Evening Walkthrough With Reporters at Six-Party TalksChristopher R. Hill, Assistant Secretary for East Asian and Pacific Affairs
St. Regis Hotel
September 26, 2007
ASSISTANT SECRETARY HILL: There are some familiar faces here. So I just had dinner with Mr. Kim Gye-gwan. We discussed in general terms our aspirations for the Six-Party meeting. We frankly had a good discussion of all issues but we’re going to follow it up with some detailed discussions tomorrow as part of the bilateral process. So I think tomorrow morning we’ll have a very busy morning of bilateral meetings, including with the ROK and with the Russian Federation delegation also. I think at noon time we’ll meet with the Chinese and all of this will lead up to start part of the Six-Party meeting, which is later on in the afternoon. So it was a good discussion about the various things that we need to do to try to make this a successful round of the Six-Party Talks.
QUESTION: Did you talk about the Syria issue at all?
ASSISTANT SECRETARY HILL: We talked about a number of issues. But I don’t want to tell you at this point precisely what we talked about because, we’re going to decide to hold some issues for tomorrow morning.
QUESTION: Did you get the sense today that you can narrow the gap between you and the DPRK on the period getting the things back after disablement?
ASSISTANT SECRETARY HILL: Well, I think we were kind of checking signals after Geneva and after the technical team went, and I think we’re very much on the same wavelength. So I think we’ll see. It’s a very important Six-Party meeting that we’re coming up to. We’ve done a lot of preparation for it, and all the working groups have met. And so I’ll be especially looking forward tomorrow to talking to the Chinese, because they’ve been in touch with all the parties. So we’ll see how we do.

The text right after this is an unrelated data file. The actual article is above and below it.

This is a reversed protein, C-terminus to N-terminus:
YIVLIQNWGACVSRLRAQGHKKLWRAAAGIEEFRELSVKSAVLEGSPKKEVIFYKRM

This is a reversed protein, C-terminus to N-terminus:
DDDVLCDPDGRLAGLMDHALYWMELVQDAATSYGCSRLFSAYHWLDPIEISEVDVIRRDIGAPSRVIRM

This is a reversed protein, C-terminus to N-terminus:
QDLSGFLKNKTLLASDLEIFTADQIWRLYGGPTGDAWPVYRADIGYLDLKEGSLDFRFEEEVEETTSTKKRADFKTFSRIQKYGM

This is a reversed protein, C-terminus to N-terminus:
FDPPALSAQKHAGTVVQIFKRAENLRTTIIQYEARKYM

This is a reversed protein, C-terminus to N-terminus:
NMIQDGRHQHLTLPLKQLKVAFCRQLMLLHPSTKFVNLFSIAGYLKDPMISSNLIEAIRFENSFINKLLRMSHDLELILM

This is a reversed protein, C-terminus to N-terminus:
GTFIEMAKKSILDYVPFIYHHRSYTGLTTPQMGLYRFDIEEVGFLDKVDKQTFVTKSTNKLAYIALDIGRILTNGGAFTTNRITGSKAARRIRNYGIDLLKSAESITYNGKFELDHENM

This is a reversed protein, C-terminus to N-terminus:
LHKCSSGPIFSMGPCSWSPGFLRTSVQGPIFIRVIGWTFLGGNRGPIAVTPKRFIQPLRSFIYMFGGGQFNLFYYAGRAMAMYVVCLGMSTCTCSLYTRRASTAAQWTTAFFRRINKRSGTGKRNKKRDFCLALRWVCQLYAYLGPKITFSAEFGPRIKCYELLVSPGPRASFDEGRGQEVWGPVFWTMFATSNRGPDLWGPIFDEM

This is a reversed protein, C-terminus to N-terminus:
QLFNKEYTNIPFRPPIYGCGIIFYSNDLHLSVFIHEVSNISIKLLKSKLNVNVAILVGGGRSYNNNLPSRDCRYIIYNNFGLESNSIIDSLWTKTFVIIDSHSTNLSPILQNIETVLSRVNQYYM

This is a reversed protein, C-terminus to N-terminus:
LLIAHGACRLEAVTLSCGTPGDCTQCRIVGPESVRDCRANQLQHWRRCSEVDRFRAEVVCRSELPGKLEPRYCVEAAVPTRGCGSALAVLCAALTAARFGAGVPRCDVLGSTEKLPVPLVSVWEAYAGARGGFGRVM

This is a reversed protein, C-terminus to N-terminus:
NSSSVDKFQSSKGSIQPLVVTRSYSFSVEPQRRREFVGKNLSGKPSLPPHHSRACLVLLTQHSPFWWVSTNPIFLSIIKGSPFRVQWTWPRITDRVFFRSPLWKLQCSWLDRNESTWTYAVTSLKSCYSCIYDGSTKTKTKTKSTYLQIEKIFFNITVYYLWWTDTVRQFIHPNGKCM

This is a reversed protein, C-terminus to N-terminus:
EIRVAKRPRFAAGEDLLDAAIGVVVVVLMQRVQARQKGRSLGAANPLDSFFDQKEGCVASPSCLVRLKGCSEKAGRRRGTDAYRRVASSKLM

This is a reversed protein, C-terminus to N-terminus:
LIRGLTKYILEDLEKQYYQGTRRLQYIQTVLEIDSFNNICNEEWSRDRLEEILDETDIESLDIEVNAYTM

QUESTION: Would you say you’re optimistic?
ASSISTANT SECRETARY HILL: I know you always want me to say that, but I just believe we’ve really prepared very well for this meeting. And whenever you prepare well for a meeting, I think that’s the best way to go in to a meeting.
QUESTION: Does the U.S. believe it’s the appropriate time to talk about those light water reactors.
ASSISTANT SECRETARY HILL: No, we’re not discussing that subject.
QUESTION: You talked about aspirations. Can you clarify on some of the details on some of the timelines that you may have?
ASSISTANT SECRETARY HILL: Well, you know, we’re looking forward to having disablement and declaration by the end of the year. It’s a very ambitious process, but I think it’s doable.
QUESTION: Ambassador Hill, welcome to Beijing.
ASSISTANT SECRETARY HILL: Three games up.
QUESTION: Yes, three games up. It’s wonderful. I was just wondering. After Geneva there was a confidence that you would be able to finish this round fairly quickly. Do you still have that confidence that it’s going to go quickly, or have there been any kinks that have been put in the road between now and Geneva?
ASSISTANT SECRETARY HILL: No, I think what we understood in Geneva is still applicable. But, you know, you have to understand. We’re taking the process beyond where any previous processes have been, and this would go beyond the Agreed Framework, for example. So it’s ambitious. And I think it’s important in this process to stay focused and not get too optimistic, but to try look at, appreciate the difficulties we have and see if we can get through them.
QUESTION: Are you still hoping to finish this round in three or four days?
ASSISTANT SECRETARY HILL: Yes.
QUESTION: And just one more. I was wondering. It appears that the North Koreans really have their eyes set on coming off of the terrorism list. It might be a demand that they require to finish their second phase action. Have you started laying the groundwork with the Japanese that it may be something that the U.S. will have to do?
ASSISTANT SECRETARY HILL: Well, I’ve spent a lot of time discussing this issue. As you know, Secretary Rice had some comments the other day in New York about this issue, and I’ve certainly talked a lot about it in Tokyo. We talked a little about it tonight at dinner. We’ll probably discuss it again tomorrow.